Roest, R., Latella, B.A., Heness, G. & Ben-Nissan, B. 2011, 'Adhesion of sol–gel derived hydroxyapatite nanocoatings on anodised pure titanium and titanium (Ti6Al4V) alloy substrates', Surface and Coatings Technology, vol. 205, no. 11, pp. 3520-3529.
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CHAYSUWAN, D., SIRINUKUNWATTANA, K., KANCHANATAWEWAT, K., HENESS, G. & YAMASHITA, K. 2011, 'Machinable glass-ceramics forming as a restorative dental material', Dental Materials Journal, vol. 30, no. 3, pp. 358-367.
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Mak, J., Wuhrer, R., Heness, G., Qin, J., Lu, W., Zhang, D. & Yeung, W.Y. 2008, 'Microstructural analysis on Ti-6Al-4V and 10 vol.% (TiB+TiC)/Ti-6Al-4V metal matrix composites', FRONTIERS IN MATERIALS SCIENCE AND TECHNOLOGY, vol. 32, pp. 115-118.
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Heness, G., Wuhrer, R. & Yeung, W.Y. 2008, 'Interfacial strength development of roll-bonded aluminium/copper metal laminates', MATERIALS SCIENCE AND ENGINEERING A-STRUCTURAL MATERIALS PROPERTIES MICROSTRUCTURE AND PROCESSING, vol. 483-84, pp. 740-742.
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Luechinger, N.A., Booth, N., Heness, G., Bandyopadhyay, S., Grass, R.N. & Stark, W.J. 2008, 'Surfactant-Free, Melt-Processable Metal-Polymer Hybrid Materials: Use of Graphene as a Dispersing Agent', Advanced Materials, vol. 20, no. 16, pp. 3044-3049.
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Heness, G.L., Booth, N.G. & Ben-Nissan, B. 2008, 'Does size matter? the effect of volume on the compressive strength of open cell brittle ceramics', Advanced Materials Research, vol. 41-42, pp. 221-226.
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This study investigates the effect of specimen volume o the compressive strenmgth of open cell brittle ceramics. A siries of unconfined compression tests were carried out on specimens ranging in volume. The crushing strength and apparent stiffness were measured and these results are correlated with the volume of material stressed. It was found that as the volume of material tested decreased the strength decreased.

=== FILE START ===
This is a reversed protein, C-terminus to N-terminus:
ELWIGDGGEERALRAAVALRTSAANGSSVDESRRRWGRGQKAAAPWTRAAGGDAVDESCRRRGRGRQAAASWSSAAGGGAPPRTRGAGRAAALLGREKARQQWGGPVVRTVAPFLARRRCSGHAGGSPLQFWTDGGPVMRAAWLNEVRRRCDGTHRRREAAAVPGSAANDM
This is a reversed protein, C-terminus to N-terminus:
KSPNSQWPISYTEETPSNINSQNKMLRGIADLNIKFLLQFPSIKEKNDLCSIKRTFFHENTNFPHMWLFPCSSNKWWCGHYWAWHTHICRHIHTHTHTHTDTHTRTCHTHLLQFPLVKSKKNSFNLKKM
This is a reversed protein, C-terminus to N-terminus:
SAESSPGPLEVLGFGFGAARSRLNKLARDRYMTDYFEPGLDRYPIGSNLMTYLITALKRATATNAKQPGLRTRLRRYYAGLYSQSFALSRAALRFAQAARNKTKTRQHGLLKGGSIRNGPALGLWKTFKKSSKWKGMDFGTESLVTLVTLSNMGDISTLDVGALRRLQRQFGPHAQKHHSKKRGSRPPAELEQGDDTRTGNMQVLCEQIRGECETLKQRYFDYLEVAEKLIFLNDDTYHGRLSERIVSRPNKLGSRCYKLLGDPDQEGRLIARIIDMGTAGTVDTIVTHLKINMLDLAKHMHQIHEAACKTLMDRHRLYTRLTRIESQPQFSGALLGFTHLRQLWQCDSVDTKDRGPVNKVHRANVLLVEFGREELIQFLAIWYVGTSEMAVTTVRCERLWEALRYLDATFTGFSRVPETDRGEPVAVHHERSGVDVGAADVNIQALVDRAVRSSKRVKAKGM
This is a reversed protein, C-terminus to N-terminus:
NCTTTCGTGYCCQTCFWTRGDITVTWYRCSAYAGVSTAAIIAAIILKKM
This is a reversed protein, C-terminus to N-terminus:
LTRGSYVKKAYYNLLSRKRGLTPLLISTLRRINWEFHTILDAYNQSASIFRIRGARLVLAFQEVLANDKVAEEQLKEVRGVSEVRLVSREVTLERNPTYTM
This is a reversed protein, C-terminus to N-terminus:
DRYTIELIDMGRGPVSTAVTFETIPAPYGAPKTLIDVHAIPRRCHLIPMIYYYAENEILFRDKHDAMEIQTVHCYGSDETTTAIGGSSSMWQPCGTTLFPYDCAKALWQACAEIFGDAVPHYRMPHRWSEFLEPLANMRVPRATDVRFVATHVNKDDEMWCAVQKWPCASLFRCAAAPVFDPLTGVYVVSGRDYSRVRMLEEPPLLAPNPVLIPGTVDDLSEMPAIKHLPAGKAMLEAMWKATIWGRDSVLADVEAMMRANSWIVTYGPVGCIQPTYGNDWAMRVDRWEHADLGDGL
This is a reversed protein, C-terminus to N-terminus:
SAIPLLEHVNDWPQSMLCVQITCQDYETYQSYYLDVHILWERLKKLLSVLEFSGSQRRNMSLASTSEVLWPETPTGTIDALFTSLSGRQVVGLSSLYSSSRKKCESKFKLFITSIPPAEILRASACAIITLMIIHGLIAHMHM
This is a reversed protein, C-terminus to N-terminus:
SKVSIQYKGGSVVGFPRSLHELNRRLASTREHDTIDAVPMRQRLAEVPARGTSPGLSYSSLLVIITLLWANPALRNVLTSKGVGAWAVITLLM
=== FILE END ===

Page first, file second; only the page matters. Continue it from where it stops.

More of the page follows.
Mak, J., Wuhrer, R., Booth, N., Fanos, P., Heness, G. & Yeung, W.Y. 2007, 'Equal channel angular extrusion of Zinc-Aluminium metal matrix composites', Mechanical Behavior of Materials X, Pts 1and 2, vol. 345-346, pp. 113-116.
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Heness, G.L., Stevens, M.G. & Dossett, B. 2007, 'The Effect Of Surface Treatment On Delamination For A Nylon Interleaving Material', Materials forum, vol. 31, pp. 90-95.
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One method of controlling delamination and increasing the inter-lamina toughness in composite laminates is the use of thermoplastic interleaving films, primarily to absorb energy. In this study the effect of controlling the surface energy of a nylon interleaving film on the interlaminar fracture toughness was investigated. It was found that as the surface energy of the nylon increased so did the Mode I delamination resistance. Surface energy was measured via dynamic contact angle measurements and delamination resistance via double cantilever beam specimens. It was concluded that control of the surface energy of the interleaving material is paramount in controlling delamination.
Roest, R., Heness, G., Latella, B. & Ben-Nissan, B. 2006, 'Fracture toughness of nanoscale hydroxapatite coatings on titanium substrates', Key Engineering Materials, vol. 306-308 II, pp. 1307-1312.
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In the biomedical field, the surface modification of titanium aims to inhibit wear, reduce corrosion and ion release, and promote biocompatibility. Sol-gel-derived ceramic nanoscale coatings show promise due to their relative ease of production, ability to form a physically and chemically uniform coating over complex geometric shapes, and their potential to deliver exceptional mechanical properties due to their nanocrystalline structure. In this study hydroxyapatite coatings on titanium were investigated for their fracture toughness.
Mansell, M.W., Heness, G.L. & Yeung, W.Y. 2005, 'X-ray photoelectron spectroscopy analysis of oxide formation of 8150 aluminium foils', Materials Forum, vol. 29, pp. 579-583.
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It is known that an enrichment of metallic elements in the oxide layer of aluminium foils may significantly affect their surface properties. Elemental compositions at various depths of the newly developed 8150 aluminium foil were determined by x-ray photoelectron spectroscopy for selected heat treatment conditions.
Heness, G. & Ben-Nissan, B. 2004, 'Innovative bioceramics', Materials Forum, vol. 27, pp. 104-114.
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Overall, the benefits of advanced ceramic materials in biomedical applications have been universally appreciated, specifically, in terms of their strength, biocompatibility and wear resistance. However, the amount of supporting data is not large and the continuous development of new methods is pertinent for better understanding of the microstructure-properties relationship and, in general, for obtaining new directives for their further improvement. This paper gives an overview of some of the more innovative applications of bioceramics in medicine. © Institute of Materials Engineering Australasia Ltd - Materials Forum Volume 27 - Published 2004.